Ten Ways to Raise Thankful Children

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Ten Ways to Raise Thankful Children

Many parents teach their children to say thank you as one of the first social rules they learn, and for good reason. We want our children to be grateful and not take things for granted, and teaching them to be grateful can help them improve their relationships, empathy, and overall happiness. Here are some ideas for reinforcing the value of gratitude or finding other meaningful ways for your kids to show gratitude:

Raise Thankful Children

1. Set a good example.

Children pick up a lot from their parents. Offer a genuine “thank you!” to a waitress who serves your food, a helpful neighbor, or someone who holds the door open for you to show them what it means to be grateful. But don’t stop there; involve your children as well. Thanking children for doing helpful things, even if they are chores like putting away toys, reinforces the behavior and lets them know they are valued.

2. Highlight generosity

When people (including your children!) go above and beyond what’s expected, such as helping without being asked, being especially thoughtful, or taking extra time to do something because it’s important to someone else, make a big deal out of it. Send the message that if they knock themselves out for you or someone else, you will notice.

3. Have a discussion

A discussion about how showing appreciation makes other people feel can be beneficial for some children, particularly young children or those who have difficulty understanding emotions. Ask your child how they feel when people say thank you for something nice they’ve done, and how they feel when they don’t. In order to help them understand how his actions affect other people and the emotional benefits of gratitude, he should think about his own feelings.

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4. Think of creative ways to express gratitude.

There are numerous ways to express gratitude. If your child is shy around strangers or has trouble expressing themselves in writing, brainstorm with them to come up with a different way for them to express their gratitude. If someone holds the door open, they could smile or give a thumbs up, or instead of writing a card, they could draw a thank you picture (or take a smiling selfie!) to show Grandma how much they love their new coat.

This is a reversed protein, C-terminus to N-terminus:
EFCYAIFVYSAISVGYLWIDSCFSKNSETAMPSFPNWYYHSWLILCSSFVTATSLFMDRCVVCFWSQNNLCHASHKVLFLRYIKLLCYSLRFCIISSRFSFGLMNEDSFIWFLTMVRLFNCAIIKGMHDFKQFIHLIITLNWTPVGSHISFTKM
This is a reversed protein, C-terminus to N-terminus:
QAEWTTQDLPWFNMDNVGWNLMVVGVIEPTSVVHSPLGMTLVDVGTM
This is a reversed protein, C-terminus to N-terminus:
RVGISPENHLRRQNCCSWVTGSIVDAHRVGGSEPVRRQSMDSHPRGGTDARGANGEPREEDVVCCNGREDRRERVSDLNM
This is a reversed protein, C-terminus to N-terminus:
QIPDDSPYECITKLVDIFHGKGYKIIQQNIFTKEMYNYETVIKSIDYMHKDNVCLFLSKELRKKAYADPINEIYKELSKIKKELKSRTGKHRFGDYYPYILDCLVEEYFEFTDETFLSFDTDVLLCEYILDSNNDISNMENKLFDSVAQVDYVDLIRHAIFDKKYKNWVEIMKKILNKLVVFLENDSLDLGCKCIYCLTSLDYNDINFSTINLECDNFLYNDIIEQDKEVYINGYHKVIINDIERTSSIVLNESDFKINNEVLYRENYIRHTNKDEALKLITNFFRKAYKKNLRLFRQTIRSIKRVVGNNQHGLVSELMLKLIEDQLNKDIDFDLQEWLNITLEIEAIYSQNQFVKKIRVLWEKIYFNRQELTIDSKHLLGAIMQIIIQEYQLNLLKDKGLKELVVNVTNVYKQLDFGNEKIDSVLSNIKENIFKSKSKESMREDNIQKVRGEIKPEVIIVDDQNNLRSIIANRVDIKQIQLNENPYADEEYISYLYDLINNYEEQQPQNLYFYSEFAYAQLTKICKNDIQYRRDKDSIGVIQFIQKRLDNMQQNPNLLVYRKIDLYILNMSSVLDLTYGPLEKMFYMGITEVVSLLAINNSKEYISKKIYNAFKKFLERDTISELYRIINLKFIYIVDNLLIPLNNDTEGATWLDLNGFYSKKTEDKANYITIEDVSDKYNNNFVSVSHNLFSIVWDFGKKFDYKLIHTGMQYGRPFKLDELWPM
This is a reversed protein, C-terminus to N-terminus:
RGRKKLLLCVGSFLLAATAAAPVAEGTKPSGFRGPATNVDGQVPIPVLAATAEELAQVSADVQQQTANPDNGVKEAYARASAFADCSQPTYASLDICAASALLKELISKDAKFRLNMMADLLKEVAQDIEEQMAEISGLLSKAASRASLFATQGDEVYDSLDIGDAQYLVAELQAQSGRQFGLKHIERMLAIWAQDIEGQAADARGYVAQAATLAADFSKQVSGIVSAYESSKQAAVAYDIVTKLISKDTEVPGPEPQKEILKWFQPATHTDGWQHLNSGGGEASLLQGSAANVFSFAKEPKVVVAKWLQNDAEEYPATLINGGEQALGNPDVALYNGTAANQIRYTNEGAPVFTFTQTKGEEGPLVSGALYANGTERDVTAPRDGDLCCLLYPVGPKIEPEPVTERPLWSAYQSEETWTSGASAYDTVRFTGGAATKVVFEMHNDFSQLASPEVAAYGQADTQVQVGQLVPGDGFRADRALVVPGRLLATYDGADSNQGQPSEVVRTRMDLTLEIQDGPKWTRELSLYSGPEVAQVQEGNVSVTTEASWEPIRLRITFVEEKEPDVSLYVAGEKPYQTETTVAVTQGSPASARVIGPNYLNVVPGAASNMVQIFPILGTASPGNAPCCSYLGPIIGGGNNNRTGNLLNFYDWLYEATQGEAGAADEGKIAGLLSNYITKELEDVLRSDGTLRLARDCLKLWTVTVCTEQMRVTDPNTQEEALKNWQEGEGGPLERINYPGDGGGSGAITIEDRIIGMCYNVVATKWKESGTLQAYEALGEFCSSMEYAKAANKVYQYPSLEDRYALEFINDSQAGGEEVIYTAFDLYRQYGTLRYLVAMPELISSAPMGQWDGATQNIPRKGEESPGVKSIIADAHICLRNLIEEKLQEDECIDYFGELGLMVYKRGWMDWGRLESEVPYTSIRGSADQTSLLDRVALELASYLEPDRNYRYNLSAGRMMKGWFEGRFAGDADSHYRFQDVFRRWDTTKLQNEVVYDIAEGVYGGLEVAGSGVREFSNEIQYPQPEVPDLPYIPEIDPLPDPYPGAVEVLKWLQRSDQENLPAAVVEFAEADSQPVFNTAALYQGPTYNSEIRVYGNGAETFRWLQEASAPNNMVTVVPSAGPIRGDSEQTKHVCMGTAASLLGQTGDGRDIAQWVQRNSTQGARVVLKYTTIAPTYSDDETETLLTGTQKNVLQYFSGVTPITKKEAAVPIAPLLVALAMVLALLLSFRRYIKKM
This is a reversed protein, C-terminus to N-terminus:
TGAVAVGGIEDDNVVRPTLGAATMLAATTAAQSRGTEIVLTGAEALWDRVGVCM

5. Spread the joy!

Encourage children to thank those who assist them, from coaches to neighbors to local firefighters, with cookies or cupcakes. They’re fun to make and give, and they help kids see how interconnected we all are.

6. Put things into perspective

Discuss the plight of those who are less fortunate with your children. You don’t want to scare them, but you also don’t want to keep them in the dark. People who know that not everyone has the same opportunities will be able to show compassion for others and be grateful for their own opportunities.

7. Give children the freedom to make their own choices.

Encourage children to put their passions into action. Whether it’s a school fundraiser, a bake sale, or a charity run, expressing their interests and skills for a good cause is a great way to boost their confidence while also giving them a chance to give back.

8. Participate

Make giving back a family affair if your children are too young to go alone or aren’t comfortable dealing with strangers alone. Find volunteer opportunities with your child or let him or her choose a charity to donate to. Giving and gratitude go hand in hand, and doing so as a family will bring everyone closer together while also allowing you to create some wonderful memories.

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9. Make gratitude a part of your bedtime routine.

Ask your child to tell you three things they’re grateful for before you tuck them in at night. It will help them—and you—end each day on a positive note, even if they’ve had a bad day.

10. Give credit to children.

Keep in mind that your child may have his or her own way of expressing gratitude, even if it differs from yours. Different children communicate in various ways. For example, your child may prefer a hug to a verbal thank you, or they may express their gratitude by helping around the house or drawing you a picture. By paying attention to your child’s unique way of being grateful, you can show them that you see and appreciate the thoughtful person they already are, even as they learn new ways to give back.


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